(RxWiki News) People with peripheral arterial disease (PAD) in the legs may not need to go to the extremes of surgery to treat their condition.
PAD is a condition in which the blood vessels, usually in the legs, become narrow, which limits blood flow to the affected extremity. The narrowness of the blood vessels can help doctors determine whether or not surgery is a necessary treatment.
A common surgery used to treat PAD in the legs is known as femoral-popliteal bypass. The surgery involves taking a piece of a vein, or vein graft, found within the leg and bypassing the clogged artery with the grafted vein. With this procedure, blood can flow past the clogged part of the blood vessel.
A recent study found that stent patients were less likely to need follow-up surgery within two years versus patients who had a vessel bypass as their first procedure instead of a stent.
Stents are small mesh tubes that support the inner walls of narrowed blood vessels, thus improving blood flow.
"Ask your doctor about treatment options for clogged arteries."
From this study, Mahmoud B. Malas, MD, MHS, associate professor of surgery at the Johns Hopkins University School of Medicine, director of endovascular surgery and director of The Vascular and Endovascular Clinical Research Center at Johns Hopkins Bayview Medical Center, and colleagues aimed to determine when a stent is a better treatment option for a patient than bypass surgery.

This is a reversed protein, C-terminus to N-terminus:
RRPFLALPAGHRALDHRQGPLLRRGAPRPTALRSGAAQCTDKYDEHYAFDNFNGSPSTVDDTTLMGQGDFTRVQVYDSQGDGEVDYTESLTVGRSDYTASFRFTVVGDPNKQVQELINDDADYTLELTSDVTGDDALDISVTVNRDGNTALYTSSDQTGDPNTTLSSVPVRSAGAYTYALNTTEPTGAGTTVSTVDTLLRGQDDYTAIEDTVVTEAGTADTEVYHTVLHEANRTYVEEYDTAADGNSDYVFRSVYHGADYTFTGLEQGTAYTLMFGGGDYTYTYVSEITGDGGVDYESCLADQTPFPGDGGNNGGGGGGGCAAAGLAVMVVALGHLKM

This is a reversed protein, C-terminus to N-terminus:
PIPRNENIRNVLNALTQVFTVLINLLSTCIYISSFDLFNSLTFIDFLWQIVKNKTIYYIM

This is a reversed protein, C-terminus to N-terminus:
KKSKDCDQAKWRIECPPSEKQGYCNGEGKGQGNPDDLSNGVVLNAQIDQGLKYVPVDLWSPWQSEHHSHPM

The research was conducted on a small sample of patients with PAD from September 2005 to September 2010. During this time, the study compared the long-term effectiveness of stents on one group of patients and the long-term effectiveness of surgery on the other group of patients.
A total of 104 patients with PAD in the legs were studied. On average, the patients were 68 years of age.
The rate of intervention to restore blood circulation in two years time in the stent group was lower than in the group that underwent surgery. The rate of re-intervention was 54 percent for the bypass group, whereas the rate of re-intervention for those who received stents was only 31 percent.
The study also revealed that women were two times more likely to need a second operation than men.
The severity of each group's PAD was not the same, however. Before treatment, approximately 77 percent of the patients who received stents had considerably smaller blockages within their arteries, whereas about 73 percent of those who underwent surgery had larger blockages.
Due to this difference, the researchers could not determine whether or not stents were a better treatment option for PAD that is more severe.
According to Dr. Malas, it is difficult to determine the best course of action for medium-sized blockages, since the patients with longer blockages in this study were more likely to have had a stent in the past that failed.
It is also important to stress that stents do not cure clogged arteries. PAD tends to be the reason why plaque accumulates in the arteries. The stents merely improve circulation within the legs but do not cure the underlying disease.
Patients are encouraged to learn about all their treatment options for PAD. Ask your doctor about treatments for clogged arteries and what steps you can take to help reduce the amount of plaque build-up.
This study was published online July 24 in the Journal of Vascular Surgery. The study was funded by John Hopkin's Bayview Medical Center. The authors disclosed no conflicts of interest.